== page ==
The more one learns about the Environmental Protection Agency’s (EPA) investigation of alleged well water contamination in North Texas by Barnett Shale gas wells drilled by Range Resources Corp., the more something smells, an industry newsletter publisher claims. After examining evidence presented in the case, Gene Powell Jr. said a congressional investigation of the EPA’s action is in order.
Powell has written extensively in his Powell Barnett Shale Newsletter, on the Range well water contamination case, which came to light with an emergency order filed by EPA last December (see Shale Daily, Dec. 9, 2010). On Friday he published a special report on the case in which he summarizes what was revealed during a hearing at the Railroad Commission of Texas (RRC) (see Shale Daily, Jan. 20) and in depositions before and after (see Shale Daily, Feb. 1).
“The more that is uncovered about the EPA’s action in this case, the more suspicious it becomes, in our opinion,” Powell wrote. “We believe, after reading the depositions, evidence and exhibits in this case that a congressional investigation is warranted into the total abuse of power by the EPA and its Region 6 Administrator Al Armendariz, who is responsible for all its actions. This case has national importance and should be based on fact, not theoretical supposition, innuendo or misinformed beliefs.”
The alleged well contamination was being investigated by the RRC when EPA filed its emergency order. All along Range has claimed that natural gas in the water wells in question came from the shallow gas-bearing Strawn formation and not its deep drilling activity in the Barnett Shale. Powell has agreed with this assertion and said in his report that testimony and other case records support it as well.
“The evidence presented by Range through expert testimony showed facts that were established, including a long history of natural gas in water wells in the area prior to Range drilling their Butler #1H and Teal #1H Barnett Shale wells beginning in the first quarter of 2009,” Powell wrote.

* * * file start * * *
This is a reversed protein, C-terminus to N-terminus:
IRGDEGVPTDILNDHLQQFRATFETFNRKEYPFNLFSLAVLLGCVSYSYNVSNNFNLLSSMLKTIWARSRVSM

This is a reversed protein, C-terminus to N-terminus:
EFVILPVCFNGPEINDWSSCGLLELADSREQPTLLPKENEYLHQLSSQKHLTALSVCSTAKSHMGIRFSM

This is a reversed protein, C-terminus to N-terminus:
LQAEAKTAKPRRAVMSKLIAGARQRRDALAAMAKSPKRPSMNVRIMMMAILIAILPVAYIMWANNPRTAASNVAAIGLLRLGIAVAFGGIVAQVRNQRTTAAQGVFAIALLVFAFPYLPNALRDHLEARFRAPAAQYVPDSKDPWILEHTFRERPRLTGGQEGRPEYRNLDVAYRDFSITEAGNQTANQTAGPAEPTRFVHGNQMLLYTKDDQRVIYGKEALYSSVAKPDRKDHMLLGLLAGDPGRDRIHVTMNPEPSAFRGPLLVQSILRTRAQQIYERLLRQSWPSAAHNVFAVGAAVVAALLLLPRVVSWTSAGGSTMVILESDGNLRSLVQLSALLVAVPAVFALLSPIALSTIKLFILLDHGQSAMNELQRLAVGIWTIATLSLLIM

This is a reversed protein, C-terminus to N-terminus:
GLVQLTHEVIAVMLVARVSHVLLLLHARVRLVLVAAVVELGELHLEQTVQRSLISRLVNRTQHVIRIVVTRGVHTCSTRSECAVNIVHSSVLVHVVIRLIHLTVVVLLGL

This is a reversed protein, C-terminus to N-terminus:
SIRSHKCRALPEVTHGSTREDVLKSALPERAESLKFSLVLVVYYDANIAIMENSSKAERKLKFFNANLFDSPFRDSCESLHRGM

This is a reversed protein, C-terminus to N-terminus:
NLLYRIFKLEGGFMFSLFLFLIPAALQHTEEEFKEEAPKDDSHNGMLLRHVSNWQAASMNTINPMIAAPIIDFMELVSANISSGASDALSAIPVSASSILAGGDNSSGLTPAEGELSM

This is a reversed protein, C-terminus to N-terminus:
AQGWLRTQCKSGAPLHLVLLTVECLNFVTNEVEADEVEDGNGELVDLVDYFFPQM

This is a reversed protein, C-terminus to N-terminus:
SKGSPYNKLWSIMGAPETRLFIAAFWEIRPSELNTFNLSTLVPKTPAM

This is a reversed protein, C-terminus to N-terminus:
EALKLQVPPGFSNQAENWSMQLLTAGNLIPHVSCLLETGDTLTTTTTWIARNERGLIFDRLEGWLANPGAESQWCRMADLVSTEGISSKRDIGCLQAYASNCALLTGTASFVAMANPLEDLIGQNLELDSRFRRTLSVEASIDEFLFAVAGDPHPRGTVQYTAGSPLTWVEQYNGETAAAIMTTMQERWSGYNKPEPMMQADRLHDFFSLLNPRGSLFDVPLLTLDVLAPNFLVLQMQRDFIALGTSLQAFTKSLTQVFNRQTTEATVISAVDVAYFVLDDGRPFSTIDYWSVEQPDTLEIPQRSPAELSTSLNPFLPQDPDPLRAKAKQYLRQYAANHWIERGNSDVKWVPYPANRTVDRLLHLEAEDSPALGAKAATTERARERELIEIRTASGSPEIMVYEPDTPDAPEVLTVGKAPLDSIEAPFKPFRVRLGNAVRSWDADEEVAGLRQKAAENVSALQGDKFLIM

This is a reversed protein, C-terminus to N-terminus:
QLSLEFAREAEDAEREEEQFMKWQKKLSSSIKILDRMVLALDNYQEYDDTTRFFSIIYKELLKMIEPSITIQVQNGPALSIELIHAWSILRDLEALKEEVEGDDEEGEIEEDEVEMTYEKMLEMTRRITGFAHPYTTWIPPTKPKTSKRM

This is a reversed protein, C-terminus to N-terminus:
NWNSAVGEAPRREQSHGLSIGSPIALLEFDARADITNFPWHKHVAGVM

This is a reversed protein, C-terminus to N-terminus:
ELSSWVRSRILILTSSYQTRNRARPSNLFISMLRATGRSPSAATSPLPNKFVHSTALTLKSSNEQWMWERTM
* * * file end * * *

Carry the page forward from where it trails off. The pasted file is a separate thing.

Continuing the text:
Powell has repeatedly criticized EPA for jumping the gun in the case and citing and fining Range without adequate proof that its gas caused the contamination. He has been especially critical of Alisa Rich, owner of Wolf Eagle Environmental LLC in Flower Mound, TX, who has been a consultant to landowner and complainant Steven Lipsky.
“Rich’s sworn depositional evidence shows a pattern of dishonesty with repeated embellishments and misstatements of fact with regards to her educational background, employment history and theoretical sampling not using acceptable scientific procedures,” Powell wrote.
Contacted by NGI’s Shale Daily, Rich said her sampling and testing methodologies are all EPA-approved. Powell quoted testimony from Rich in which she said she has a Ph.D. and said this is not true. Rich did concede to NGI’s Shale Daily that she does not have a doctorate; however, she said she is close to one, needing only to defend her dissertation.
As for Lipsky’s water well, Rich said she has never claimed that the contamination came from activities of Range Resources. However, she said levels of contamination in the well are so high that they could not have come from gas simply migrating from another formation.
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